What is wash trading?
We refer to wash trading as the practice where the same actor sells and then purchase back a specific asset, usually within a short period of time, to influence its market activity and price. Is a technique of market manipulation that, particularly in the NFT space, is facilitated by the lack of personal identification needed when connecting wallets to buy or sell tokens.
How does wash trading work?
Although wash trading techniques may vary, the following basic example can help us grasp the concept. Let’s consider a scenario with one investor owning two wallets, a seller wallet and a buyer wallet, with $ 1 million stored in the last one.
- Through the seller wallet, our actor decides to mint an NFT and sell it for $ 1 million on a marketplace.
- With the buyer wallet, the same actor buys the NFT for this same amount.
- Finally, the actor transfers the NFT back to the seller wallet. He then decides to sell it again, for a higher price, on a marketplace.
In this scenario, no real transaction between two different parties happened. However, at the end of the loop the value of the token is now influenced by the fake trading activity. Whenever the trader decides to sell again this token on the market, its price will now be aligned with — or higher than — its past transaction value. In this example, even if the token is sold with a high discount — e.g. 90% — our actor would still profit $ 100K as its value has been influenced by the past trading activity.
How big is NFT wash trading?
In a report published from Chainanalysis in 2021, the company detected 262 users who have sold an NFT to a self-financed address (funded either by the selling address or by the address that initially funded the selling address) more than 25 times. The analysis was based only on trades made in Ethereum and Wrapped Ethereum, therefore leaving out potentially other wash trading transactions. Of the total users detected, 110 of them resulted in a total $8.9 million profit performing wash trading activity.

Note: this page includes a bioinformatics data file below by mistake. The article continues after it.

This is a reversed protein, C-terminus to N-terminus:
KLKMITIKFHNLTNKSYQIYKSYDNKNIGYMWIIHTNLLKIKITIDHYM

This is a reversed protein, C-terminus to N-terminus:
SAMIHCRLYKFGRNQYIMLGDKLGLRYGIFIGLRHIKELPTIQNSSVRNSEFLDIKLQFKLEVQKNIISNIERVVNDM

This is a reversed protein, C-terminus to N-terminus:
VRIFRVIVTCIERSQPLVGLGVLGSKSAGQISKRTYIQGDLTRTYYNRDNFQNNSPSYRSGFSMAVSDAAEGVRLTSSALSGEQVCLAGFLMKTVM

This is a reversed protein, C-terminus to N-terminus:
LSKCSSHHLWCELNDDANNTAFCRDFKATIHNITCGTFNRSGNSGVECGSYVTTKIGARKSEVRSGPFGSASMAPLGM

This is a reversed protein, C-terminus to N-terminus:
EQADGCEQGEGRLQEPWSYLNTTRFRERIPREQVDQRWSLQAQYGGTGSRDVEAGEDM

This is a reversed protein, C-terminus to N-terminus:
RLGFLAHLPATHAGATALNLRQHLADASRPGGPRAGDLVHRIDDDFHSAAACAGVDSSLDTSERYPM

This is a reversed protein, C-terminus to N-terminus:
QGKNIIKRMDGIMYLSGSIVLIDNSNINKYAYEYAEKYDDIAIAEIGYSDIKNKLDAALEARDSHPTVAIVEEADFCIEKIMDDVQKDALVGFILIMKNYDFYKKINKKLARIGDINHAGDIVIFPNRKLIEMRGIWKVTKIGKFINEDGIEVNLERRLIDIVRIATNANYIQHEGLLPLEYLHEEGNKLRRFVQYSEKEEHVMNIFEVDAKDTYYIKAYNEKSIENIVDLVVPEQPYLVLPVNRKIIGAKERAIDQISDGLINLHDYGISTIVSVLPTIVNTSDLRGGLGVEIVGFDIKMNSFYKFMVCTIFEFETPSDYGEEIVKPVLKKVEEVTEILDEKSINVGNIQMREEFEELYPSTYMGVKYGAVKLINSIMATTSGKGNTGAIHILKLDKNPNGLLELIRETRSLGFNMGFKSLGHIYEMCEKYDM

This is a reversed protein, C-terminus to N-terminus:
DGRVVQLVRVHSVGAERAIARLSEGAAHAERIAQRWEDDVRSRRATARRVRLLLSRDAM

One of the most notable examples of this practice in recent years is a wash sale case performed in October 2021 on Cryptopunk 9998. The token was sold for 124,456 ETH and, once the ETH used for the purchase have been transferred to the seller, these were immediately returned to the buyer to repay the loan used for the transaction. The seller then put the token on sale in the market for 250,000 ETH, basically doubling its value. This was a significant increase considering that, prior to this activity, Cryptopunk 9998 was traded at a range between $300,000 and $400,000.
Is NFT wash trading illegal?
The answer to the question is: not yet.
While wash trading on conventional financial assets is illegal under many regulations, in the new realm of non-fungible tokens this practice is still not properly regulated. Given the early stage of the market, it is still hard for lawmakers and regulators to enforce instances where wash trading occurred involving non-fungible tokens.
How to spot wash trading?
The good news for investors is that, through a bit of analysis, there are specific clues that can help identify wash trades. The first one occurs whenever the same wallet has purchased a specific NFT more than once. This is a first good sign that we are in front of a wash trading, and it is something that can be easily verified through the activity history of the token within the marketplace itself.
Another clue of wash trading happens when there are transfers of crypto from the seller wallet to the buyer wallet, a clear sign that the sale is self-funded. Although a bit more complex to check than the previous case, tools like Etherscan comes handy as they enable users to look for wallets’ transaction history through public blockchain data.
NFT wash trading is an activity that all investors should carefully monitor when making their investment decisions. Considering the early stage of the market as well as the lack of solid historical data on most projects, activities like this one can easily manipulate trading analysis. At Rarespot, we also believe that marketplaces have a pivotal role in helping reduce this practice, as they could highlight more efficiently clues of wash trading — like the ones mentioned — within the transaction history they already expose.